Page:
9. 9. The catheter assembly as set forth in claim 8 including an elongated member that extends through the catheter and through the side wall of the expandable device to releasably couple the device to the catheter.
  10. 10. The catheter assembly as set forth in claim 9, wherein the elongated member extends through an eyelet at an end of the fiber releasably coupling the fiber to the expandable device.
  11. 11. The catheter assembly as set forth in claim 10, wherein a fixed end of the fiber opposite the eyelet is fixedly secured to the catheter.
  12. 12. The catheter assembly as set forth in claim 11, wherein the fiber extends from the fixed end through a lumen in the catheter, penetrates the side wall of the expandable device, and returns through the lumen to a point proximal the fixed end.
  13. 13. The catheter assembly as set forth in claim 12, wherein the elongated member extends through the eyelet at the point proximal the fixed end.
  14. 14. The catheter assembly as set forth in claim 8, wherein the side wall of the expandable device includes a wire frame, the fiber being releasably coupled about a portion of the wire frame.
US13297007 2010-11-16 2011-11-15 Apposition fiber for use in endoluminal deployment of expandable devices in tortuous anatomies Active 2033-12-20 US9095466B2 (en)

Priority Applications (2)

Application Number Priority Date Filing Date Title
US41419810 true 2010-11-16 2010-11-16
US13297007 US9095466B2 (en) 2010-11-16 2011-11-15 Apposition fiber for use in endoluminal deployment of expandable devices in tortuous anatomies

Applications Claiming Priority (15)

Application Number Priority Date Filing Date Title
US13297007 US9095466B2 (en) 2010-11-16 2011-11-15 Apposition fiber for use in endoluminal deployment of expandable devices in tortuous anatomies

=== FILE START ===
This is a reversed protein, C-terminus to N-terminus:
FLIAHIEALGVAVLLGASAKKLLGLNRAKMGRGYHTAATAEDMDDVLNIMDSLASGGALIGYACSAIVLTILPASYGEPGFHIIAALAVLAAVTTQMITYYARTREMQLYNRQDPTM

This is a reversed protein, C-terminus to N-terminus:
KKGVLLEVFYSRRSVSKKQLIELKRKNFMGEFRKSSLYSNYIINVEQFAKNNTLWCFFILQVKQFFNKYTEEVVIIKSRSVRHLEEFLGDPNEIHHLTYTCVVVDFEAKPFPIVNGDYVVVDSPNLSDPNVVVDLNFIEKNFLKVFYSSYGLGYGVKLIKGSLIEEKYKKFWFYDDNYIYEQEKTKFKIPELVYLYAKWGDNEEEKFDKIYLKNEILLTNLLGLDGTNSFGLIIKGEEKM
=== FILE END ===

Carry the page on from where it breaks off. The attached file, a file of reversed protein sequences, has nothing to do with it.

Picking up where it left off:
PCT/US2011/061005 WO2012068257A3 (en) 2010-11-16 2011-11-16 Apposition fiber for use in endoluminal deployment of expandable devices in tortuous anatomies
EP20140162621 EP2752175B1 (en) 2010-11-16 2011-11-16 Apposition fiber for use in endoluminal deployment of expandable devices in tortuous anatomies
EP20110793909 EP2641021B1 (en) 2010-11-16 2011-11-16 Apposition fiber for use in endoluminal deployment of expandable devices in tortuous anatomies
CN 201180054948 CN103347467B (en) 2010-11-16 2011-11-16 Means for causing the expandable deployed in tortuous anatomy of the body lumen juxtaposed fibers
JP2013539974A JP5952295B2 (en) 2010-11-16 2011-11-16 Juxtaposed type fiber member used for the intraluminal deployment of expandable devices in biological structures which meanders
ES11793909T ES2540176T3 (en) 2010-11-16 2011-11-16 Fiber obtained by apposition for use in endoluminal deployment of expandable devices in tortuous anatomy
KR20137014939A KR101703385B1 (en) 2010-11-16 2011-11-16 Apposion fiber for use in endoluminal deployment of expandable devices in tortuous anatomies
RU2013127332A RU2013127332A (en) 2010-11-16 2011-11-16 Imposed fibers for use in the expandable endoluminal delivery device in tortuous anatomical structures
ES14162621T ES2561054T3 (en) 2010-11-16 2011-11-16 Fiber obtained by apposition for use in endoluminal deployment of expandable devices in tortuous anatomy